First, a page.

Communal housing is not just for students anymore. The Embassy Network, a collective  of shared houses across North America, Latin America, and Europe, is reinventing communal living for adults. The network was founded in San Francisco in 2012 by former NASA scientist Jessy Kate Schingler, her husband Rob Schingler (founder of satellite mapping company Planet Labs), and a few friends.

Categories: Economics

Daily Digest 8/2 - New Nuclear Plants Scrapped, LA’s ‘Virtual Bankruptcy’ Equals ‘Service Insolvency'

Chris Martenson - August 2, 2017 - 06:36
  • Delta Air Lines To Suspend Flights To Venezuela, Amid Unrest
  • Idaho Health Plan Rates Set To Increase In 2018
  • California 2018 health insurance rates come out Tuesday, and they'll likely be higher
  • Health-care costs for typical Canadian family will eclipse $12,000 this year; up nearly 70% since 1997
  • LA’s ‘Virtual Bankruptcy’ Equals ‘Service Insolvency'
  • Chicago Pension Bills Soar as City Pays Up to Keep Funds Solvent
  • Brazil faces lost generation of young workers after recession
  • Government vows to halt oil production if cost remains high
  • Billions down the drain as new nuclear plants scrapped
  • British consumers grappling with heavier debt loads: Moody's
  • U.S. Treasury expects to borrow $96 billion in third-quarter, $501 billion in fourth-quarter
  • China Inc.'s Next Debt Headache Is $580 Billion of Put Options Coming Due
  • This Is an Outrage, Junk-Bond Market Says. Everyone Buys Anyway
  • No Bubble in Stocks But Look Out When Bonds Pop, Greenspan Says

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Categories: Economics

How Food Assembly Created a Sustainable, Community-driven Food Sharing System in Europe

Shareable Magazine - August 1, 2017 - 13:09

The first "Ruche," or Food Assembly, took place in La Fauga, France, near the city of Toulouse, in September 2011 and took off from there. It was a space where consumers could meet food producers and pick up produce that they had previously ordered online. Since then, it has grown into a robust network of independently operated farmers' markets organized via an online platform. The timing for the launch of Food Assembly was ideal.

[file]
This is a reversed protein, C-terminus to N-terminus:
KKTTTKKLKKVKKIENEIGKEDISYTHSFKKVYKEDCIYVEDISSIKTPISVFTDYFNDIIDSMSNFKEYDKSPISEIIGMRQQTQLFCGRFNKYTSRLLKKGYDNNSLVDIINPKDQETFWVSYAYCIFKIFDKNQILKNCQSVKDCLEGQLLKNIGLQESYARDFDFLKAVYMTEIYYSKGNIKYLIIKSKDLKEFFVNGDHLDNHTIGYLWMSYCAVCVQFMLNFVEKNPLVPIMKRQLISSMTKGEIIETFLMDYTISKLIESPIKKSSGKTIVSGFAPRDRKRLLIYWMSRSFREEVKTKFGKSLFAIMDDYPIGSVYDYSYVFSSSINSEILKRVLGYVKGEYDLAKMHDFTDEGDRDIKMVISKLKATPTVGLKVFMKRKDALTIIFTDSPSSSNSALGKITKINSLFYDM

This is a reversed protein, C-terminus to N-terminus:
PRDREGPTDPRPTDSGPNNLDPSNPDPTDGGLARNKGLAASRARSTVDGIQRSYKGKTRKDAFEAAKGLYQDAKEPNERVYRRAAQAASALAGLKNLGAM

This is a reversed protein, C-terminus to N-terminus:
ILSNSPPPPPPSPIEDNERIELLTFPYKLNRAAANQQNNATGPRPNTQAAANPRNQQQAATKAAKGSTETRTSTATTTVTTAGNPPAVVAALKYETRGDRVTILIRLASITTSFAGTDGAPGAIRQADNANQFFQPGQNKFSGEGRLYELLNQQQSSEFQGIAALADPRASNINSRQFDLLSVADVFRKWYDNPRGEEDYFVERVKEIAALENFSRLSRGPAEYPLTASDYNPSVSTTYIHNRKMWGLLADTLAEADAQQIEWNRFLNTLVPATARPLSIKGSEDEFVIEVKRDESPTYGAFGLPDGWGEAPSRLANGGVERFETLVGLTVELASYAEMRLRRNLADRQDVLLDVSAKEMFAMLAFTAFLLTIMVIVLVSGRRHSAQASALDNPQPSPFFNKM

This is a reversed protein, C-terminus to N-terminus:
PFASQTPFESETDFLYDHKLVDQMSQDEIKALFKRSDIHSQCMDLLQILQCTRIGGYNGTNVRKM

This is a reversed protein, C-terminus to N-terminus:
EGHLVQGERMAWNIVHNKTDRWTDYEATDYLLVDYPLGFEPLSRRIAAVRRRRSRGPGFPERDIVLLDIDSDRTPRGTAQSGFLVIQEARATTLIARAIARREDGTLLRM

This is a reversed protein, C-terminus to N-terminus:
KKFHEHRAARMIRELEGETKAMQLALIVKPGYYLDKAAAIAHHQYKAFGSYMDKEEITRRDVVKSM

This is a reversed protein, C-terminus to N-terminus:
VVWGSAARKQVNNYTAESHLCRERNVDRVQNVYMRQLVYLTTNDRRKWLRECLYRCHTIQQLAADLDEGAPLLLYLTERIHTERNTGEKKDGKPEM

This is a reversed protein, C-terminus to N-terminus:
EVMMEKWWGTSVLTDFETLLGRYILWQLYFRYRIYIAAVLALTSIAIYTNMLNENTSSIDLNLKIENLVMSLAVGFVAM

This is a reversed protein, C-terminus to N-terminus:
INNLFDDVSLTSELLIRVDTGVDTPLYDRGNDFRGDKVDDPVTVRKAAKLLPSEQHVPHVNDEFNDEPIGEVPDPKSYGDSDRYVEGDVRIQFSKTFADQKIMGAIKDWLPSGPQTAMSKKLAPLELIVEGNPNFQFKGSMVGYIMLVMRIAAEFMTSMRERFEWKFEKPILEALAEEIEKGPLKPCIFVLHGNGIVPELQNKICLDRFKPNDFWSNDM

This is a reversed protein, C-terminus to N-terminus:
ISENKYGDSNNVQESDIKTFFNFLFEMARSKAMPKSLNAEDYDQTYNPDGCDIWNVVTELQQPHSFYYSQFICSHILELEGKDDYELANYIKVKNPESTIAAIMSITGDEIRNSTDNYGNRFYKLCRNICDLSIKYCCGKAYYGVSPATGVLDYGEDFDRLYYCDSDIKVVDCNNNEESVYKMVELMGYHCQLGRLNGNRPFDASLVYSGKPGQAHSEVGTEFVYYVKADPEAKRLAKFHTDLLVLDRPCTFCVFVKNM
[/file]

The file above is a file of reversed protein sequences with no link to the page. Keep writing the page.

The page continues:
Categories: Economics

How Food Assembly Created a Sustainable, Community-driven Food Sharing System in Europe

Shareable Magazine - August 1, 2017 - 13:09

The first "Ruche," or Food Assembly, took place in La Fauga, France, near the city of Toulouse, in September 2011 and took off from there. It was a space where consumers could meet food producers and pick up produce that they had previously ordered online. Since then, it has grown into a robust network of independently operated farmers' markets organized via an online platform. The timing for the launch of Food Assembly was ideal.

Categories: Economics

Daily Digest 8/1 - CT Lawmakers Approve Pension Concessions, Bitcoin ATMs invade Philly

Chris Martenson - August 1, 2017 - 07:55
  • Connecticut lawmakers approve labor pact with pension concessions
  • Bitcoin ATMs invade Philly, taking cryptocurrency to the masses
  • Is The World Really Better Than Ever?
  • I Won’t Get Chipped, And Neither Should You
  • DARPA Wants To Build A BS Detector For Science
  • Shale Drillers Aren’t As Safe As You May Think
  • Border Agency Set to Jumpstart Trump’s Wall in a Texas Wildlife Refuge
  • The Killing Fields

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Categories: Economics

Future of Work: Seats2Meet's Innovative Model for Freelancers to Connect and Collaborate

Shareable Magazine - July 31, 2017 - 13:16

Back in 2014, I stood at the entrance to Seats2Meet's flagship coworking space in Utrecht, Netherlands, and stared at a flat panel display showing all the names of all the people working there and their skills in real time. Ronald van den Hoff, Seats2Meet's president and co-founder, explained that anyone could work for free in a Seats2Meet space as long as they agreed to help other people in their network. The fuel running the network is social capital.

Categories: Economics

Future of Work: Seats2Meet's Innovative Model for Freelancers to Connect and Collaborate

Shareable Magazine - July 31, 2017 - 13:16